The stock market is taking it on the chin today after multiple earnings disappointed investors. DuPont saw one of the biggest drop today after reporting their earnings. DuPont saw its profit fall short of estimates and announced they will be cutting 1,500 jobs as part of a cost cutting move. DuPont shares have been down as much as 9% today. 3M reported earnings that met expectations, but revenue was a bit lighter than expected sending shares down more than 3%. [Read more...]
The most anticipated stock market debut of 2012 is expected to value Facebook at as much as $100 billion, which would top just about any of Silicon Valley’s most celebrated coming-out parties, from Netscape to Google Inc.
Market watchers say Facebook seems destined to set a new benchmark in a region famous for minting fortunes, with even the rank-and-file employees reaping millions of dollars.
Facebook employees past and present are already thinking about how to spend their anticipated new wealth, even as securities regulations typically prevent employee stock options from being cashed in until after a six-month lock-up period.
“There’s been discussions of sort of bucket list ideas that people are putting together of things they always wanted to do and now we’ll be able to do it,” said one former employee who had joined Facebook in 2005, shortly after it was founded.
Facebook was founded in a Harvard dorm room in 2004 by Mark Zuckerberg and his friends. Facebook has grown into the world’s biggest social network with over 800 million members and revenue of $1.6 billion in the first half of 2011.
Facebook’s earliest employees, who were given ownership stakes, and early venture capital investors, such as Accel Partners, Greylock Partners and Paypal co-founder Peter Thiel, will see the biggest paydays. Zuckerberg, 27, is estimated to own a little over a fifth of the company, according to “The Facebook Effect” author David Kirkpatrick.
The wealth will trickle down to engineers, salespeople and other staffers who later joined the company, since most employees receive salary plus some kind of equity-based compensation, such as restricted stock units or stock options.
There are reports today of Facebook being in internal discussions over the exact timing of its filings with the SEC for its IPO, and may file before the end of the year. Reports indicate that Mark Zuckerberg, CEO of Facebook, hasn’t made any final decisions yet. Facebook is also looking into raising $10 billion in an IPO that would value the company at $100 billion if not more.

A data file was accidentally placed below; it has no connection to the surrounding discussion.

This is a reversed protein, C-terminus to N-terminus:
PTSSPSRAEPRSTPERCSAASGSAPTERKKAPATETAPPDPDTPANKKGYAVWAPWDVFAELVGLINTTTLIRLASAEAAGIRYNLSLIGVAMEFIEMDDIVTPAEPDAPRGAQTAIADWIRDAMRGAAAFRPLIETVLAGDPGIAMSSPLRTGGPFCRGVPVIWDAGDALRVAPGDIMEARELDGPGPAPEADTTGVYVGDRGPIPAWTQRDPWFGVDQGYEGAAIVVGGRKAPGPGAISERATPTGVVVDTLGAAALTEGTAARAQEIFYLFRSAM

If you’re looking to compare this to other online juggernauts IPO’s, look at Google, Inc. (NASDAQ:GOOG). In 2004, when they made their stock debut, the company was worth $27 billion. Google’s market cap today sits around $185 billion.
At a $100 billion valuation, Facebook would be worth more than a lot of big name companies including Hewlett-Packard (NYSE:HPQ) and Cisco Systems (NASDAQ:CSCO).
If they file for an IPO it would be the latest of a series of companies going public in Silicon Valley. Zynga, creator of Farmville, has already filed for an IPO up to $1 billion. In November, the much hyped Groupon (NASDAQ:GRPN) IPO was launched, but has since dropped below its IPO price. Other stocks that jumped initially but fell include LinkedIn (NYSE:LNKD) and Pandora (NYSE:P).
While Facebook does not disclose financial results, sources close to the company told Reuters earlier this year the company’s revenue in the first 6 months of 2011 doubled from the previous year to $1.6 billion.
Founded in February 2004, Facebook is a social utility that helps people communicate more efficiently with their friends, family and coworkers. The company develops technologies that facilitate the sharing of information through the social graph, the digital mapping of people’s real-world social connections. Anyone can sign up for Facebook and interact with the people they know in a trusted environment.